Founded on November 10, 1775 when the Second Continental Congress passed a resolution decreeing that “two Battalions of Marines be raised” the United States Marine Corps is the second oldest branch of the Armed Forces, founded a mere 4 months later than the (Continental) Army. The Marine Corps maintains an extensive history of the organization on its site and even provides a scanned copy of that original resolution. This year the United States Marine Corps celebrates 240 years of service and birthday cake really does factor into the celebration—senior members of the Corps cut a cake and pass the first piece to the most junior member in attendance to symbolize the passing of experience and knowledge to the next generation. Speaking of experience and knowledge, the Marine Corps, like other branches of the Armed Forces, is subject to specialized military laws contained in the United States Code.
Military Law covers not only disciplinary actions like those depicted in movies à la a Few Good Men or tv’s JAG but also covers civil actions involving service personnel and some government contract matters. The United States Code Title 10 Armed Forces offers provisions on military organization and powers, training and personnel. There are even separate subsections devoted to each branch of the military (the Marine Corps is covered in Subtitle C, 10 U.S.C. § 5001 – 7920).
However, much of Title 10 is devoted to disciplinary and justice matters. The Uniform Code of Military Justice, adopted in 1956, provides procedures for the arrest/detention, trial, and sentencing of military personnel in military courts (courts-martial). These specialized courts even have their own evidence rules, the Military Rules of Evidence. Uniformed attorneys practicing in these courts are employed either by the Judge Advocate General (JAG) Corps if they serve in the Army, Navy, or Air Force or by their services’ Legal Division if serving in the Marines or Coast Guard. Their caseload is not limited to criminal matters and many also handle civil cases, contract matters, and labor law issues or they may provide legal assistance to service members, retirees, and their families. Several Villanova Law Alums have worked as military attorneys including Captain Megan Schmid (’11) and Professor John Cannon. Students have completed summer externships with various branches including the Army JAG Corps.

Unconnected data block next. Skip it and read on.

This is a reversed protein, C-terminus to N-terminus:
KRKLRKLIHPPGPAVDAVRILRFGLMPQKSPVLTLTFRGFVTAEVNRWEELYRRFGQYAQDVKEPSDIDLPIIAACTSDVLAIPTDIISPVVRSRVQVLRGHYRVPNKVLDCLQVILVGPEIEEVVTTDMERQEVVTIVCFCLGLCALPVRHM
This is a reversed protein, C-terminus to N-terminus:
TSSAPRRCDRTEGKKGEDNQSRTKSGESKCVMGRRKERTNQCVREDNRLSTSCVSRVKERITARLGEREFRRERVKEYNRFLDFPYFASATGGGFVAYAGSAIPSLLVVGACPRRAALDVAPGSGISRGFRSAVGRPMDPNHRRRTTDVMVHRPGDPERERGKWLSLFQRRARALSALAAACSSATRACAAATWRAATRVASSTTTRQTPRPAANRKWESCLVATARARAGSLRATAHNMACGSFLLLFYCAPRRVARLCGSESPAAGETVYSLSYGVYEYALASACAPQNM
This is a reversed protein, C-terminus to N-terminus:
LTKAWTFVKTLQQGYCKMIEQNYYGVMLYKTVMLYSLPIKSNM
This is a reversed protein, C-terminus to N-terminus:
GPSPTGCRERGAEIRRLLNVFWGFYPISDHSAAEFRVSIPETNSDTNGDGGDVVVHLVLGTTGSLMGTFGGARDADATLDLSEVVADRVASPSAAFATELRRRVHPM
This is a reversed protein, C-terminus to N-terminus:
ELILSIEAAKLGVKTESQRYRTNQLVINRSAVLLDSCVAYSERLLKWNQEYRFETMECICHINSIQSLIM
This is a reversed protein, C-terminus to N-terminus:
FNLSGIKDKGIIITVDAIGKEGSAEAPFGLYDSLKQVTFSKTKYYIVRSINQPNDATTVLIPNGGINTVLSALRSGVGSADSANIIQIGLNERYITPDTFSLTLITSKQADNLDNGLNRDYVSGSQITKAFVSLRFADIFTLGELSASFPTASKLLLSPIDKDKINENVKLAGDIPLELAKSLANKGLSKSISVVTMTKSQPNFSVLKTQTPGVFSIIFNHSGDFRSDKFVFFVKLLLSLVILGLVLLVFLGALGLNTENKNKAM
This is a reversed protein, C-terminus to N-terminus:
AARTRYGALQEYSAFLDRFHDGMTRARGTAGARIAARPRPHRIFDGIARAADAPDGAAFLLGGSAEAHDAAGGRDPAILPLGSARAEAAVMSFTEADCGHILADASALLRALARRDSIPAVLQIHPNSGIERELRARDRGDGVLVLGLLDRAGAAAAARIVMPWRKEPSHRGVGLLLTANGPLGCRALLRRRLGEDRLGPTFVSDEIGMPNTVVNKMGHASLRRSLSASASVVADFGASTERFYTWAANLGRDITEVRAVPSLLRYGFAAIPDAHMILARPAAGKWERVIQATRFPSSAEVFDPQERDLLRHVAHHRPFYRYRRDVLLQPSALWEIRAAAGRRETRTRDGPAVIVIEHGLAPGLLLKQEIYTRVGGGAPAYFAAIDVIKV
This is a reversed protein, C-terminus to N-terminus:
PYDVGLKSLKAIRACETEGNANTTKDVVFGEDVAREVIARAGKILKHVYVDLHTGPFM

Administrative regulations also play an important role as the Armed Forces are governed by regulations from the Department of Defense, the Department of Homeland Security and those promulgated by each service branch (see Titles 32 & 33 of the Code of Federal Regulations). The military (and, to a great extent, each branch) has a language all its own and deciphering the many acronyms can be difficult. For these reasons and many others, researching this area of law can be quite a challenge. Below are a few resources worth reviewing but for an in-depth discussion of resources and research techniques, check out Chapter 9: Military and Veterans Law in Specialized Legal Research. This chapter was authored by Villanova Law’s own Vicenç Feliú and provides background information and citations to the major Military Law primary and secondary sources.
Below are a few sources available in our library collection. You can also conduct a subject search in ARTHUR for “military law” to view additional resources including many government documents:
- Legal issues affecting military personnel, veterans, retirees, and their families : lawyers’ desk reference. PBI (2008)
- Extraordinary justice : military tribunals in historical and international context (2007)
- Military criminal justice : practice and procedure. LexisNexis (2008).
JAG Corps/Legal Division Resources:
- The Reporter. Air Force JAG monthly magazine (current up through the present issue). Also available on Westlaw and Lexis
- The Military Commander and the Law. AFJAGS Press, Judge Advocate General’s School (2010)
- The Judge Advocate General’s School Guide to the Servicemembers Civil Relief Act (2007)
Westlaw features Military Law as a topic on its Practice Areas tab. Databases featured include cases, regulatory publications, and administrative decisions for each service branch as well as trial court documents and briefs. Numerous secondary sources are also available including law reviews and newsletters from the Air Force, Army, and Navy and practice guides such as Handbook of Crimes and Defenses in the Military and Military Law: Criminal Justice and Administrative Process.
Lexis Advance also has a Practice Area page for Military & Veterans Law and offers similar primary materials as well as military news databases and additional secondary sources not available on Westlaw such as Military Criminal Justice: Practice and Procedure and Military Evidentiary Foundations.